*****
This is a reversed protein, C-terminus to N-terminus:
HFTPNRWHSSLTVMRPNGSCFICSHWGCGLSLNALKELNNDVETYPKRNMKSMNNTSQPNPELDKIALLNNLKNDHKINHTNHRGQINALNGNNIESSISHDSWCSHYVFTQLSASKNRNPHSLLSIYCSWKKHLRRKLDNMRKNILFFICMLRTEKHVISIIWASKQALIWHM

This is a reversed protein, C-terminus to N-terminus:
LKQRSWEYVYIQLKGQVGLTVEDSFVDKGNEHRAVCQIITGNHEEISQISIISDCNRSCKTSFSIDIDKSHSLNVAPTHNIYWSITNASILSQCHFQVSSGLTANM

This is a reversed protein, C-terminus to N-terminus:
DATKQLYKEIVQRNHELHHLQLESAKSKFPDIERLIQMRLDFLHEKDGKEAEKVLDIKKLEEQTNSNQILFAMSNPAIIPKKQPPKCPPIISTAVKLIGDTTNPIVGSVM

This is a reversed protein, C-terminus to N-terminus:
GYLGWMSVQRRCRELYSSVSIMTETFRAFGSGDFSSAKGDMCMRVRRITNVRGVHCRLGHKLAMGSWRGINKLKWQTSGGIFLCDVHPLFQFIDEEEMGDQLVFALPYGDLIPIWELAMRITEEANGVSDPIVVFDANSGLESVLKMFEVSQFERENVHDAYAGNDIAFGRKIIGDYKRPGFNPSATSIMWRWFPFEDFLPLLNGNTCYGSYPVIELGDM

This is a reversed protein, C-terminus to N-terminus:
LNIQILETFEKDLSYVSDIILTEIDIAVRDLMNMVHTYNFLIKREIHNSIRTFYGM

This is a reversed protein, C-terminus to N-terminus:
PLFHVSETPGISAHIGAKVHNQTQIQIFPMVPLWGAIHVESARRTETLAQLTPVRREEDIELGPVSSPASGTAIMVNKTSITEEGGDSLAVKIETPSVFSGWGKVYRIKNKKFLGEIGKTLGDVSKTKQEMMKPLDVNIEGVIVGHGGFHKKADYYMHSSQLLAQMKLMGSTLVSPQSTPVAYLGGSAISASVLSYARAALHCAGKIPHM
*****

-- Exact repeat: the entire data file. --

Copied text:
This is a reversed protein, C-terminus to N-terminus:
HFTPNRWHSSLTVMRPNGSCFICSHWGCGLSLNALKELNNDVETYPKRNMKSMNNTSQPNPELDKIALLNNLKNDHKINHTNHRGQINALNGNNIESSISHDSWCSHYVFTQLSASKNRNPHSLLSIYCSWKKHLRRKLDNMRKNILFFICMLRTEKHVISIIWASKQALIWHM

This is a reversed protein, C-terminus to N-terminus:
LKQRSWEYVYIQLKGQVGLTVEDSFVDKGNEHRAVCQIITGNHEEISQISIISDCNRSCKTSFSIDIDKSHSLNVAPTHNIYWSITNASILSQCHFQVSSGLTANM

This is a reversed protein, C-terminus to N-terminus:
DATKQLYKEIVQRNHELHHLQLESAKSKFPDIERLIQMRLDFLHEKDGKEAEKVLDIKKLEEQTNSNQILFAMSNPAIIPKKQPPKCPPIISTAVKLIGDTTNPIVGSVM

This is a reversed protein, C-terminus to N-terminus:
GYLGWMSVQRRCRELYSSVSIMTETFRAFGSGDFSSAKGDMCMRVRRITNVRGVHCRLGHKLAMGSWRGINKLKWQTSGGIFLCDVHPLFQFIDEEEMGDQLVFALPYGDLIPIWELAMRITEEANGVSDPIVVFDANSGLESVLKMFEVSQFERENVHDAYAGNDIAFGRKIIGDYKRPGFNPSATSIMWRWFPFEDFLPLLNGNTCYGSYPVIELGDM

This is a reversed protein, C-terminus to N-terminus:
LNIQILETFEKDLSYVSDIILTEIDIAVRDLMNMVHTYNFLIKREIHNSIRTFYGM

This is a reversed protein, C-terminus to N-terminus:
PLFHVSETPGISAHIGAKVHNQTQIQIFPMVPLWGAIHVESARRTETLAQLTPVRREEDIELGPVSSPASGTAIMVNKTSITEEGGDSLAVKIETPSVFSGWGKVYRIKNKKFLGEIGKTLGDVSKTKQEMMKPLDVNIEGVIVGHGGFHKKADYYMHSSQLLAQMKLMGSTLVSPQSTPVAYLGGSAISASVLSYARAALHCAGKIPHM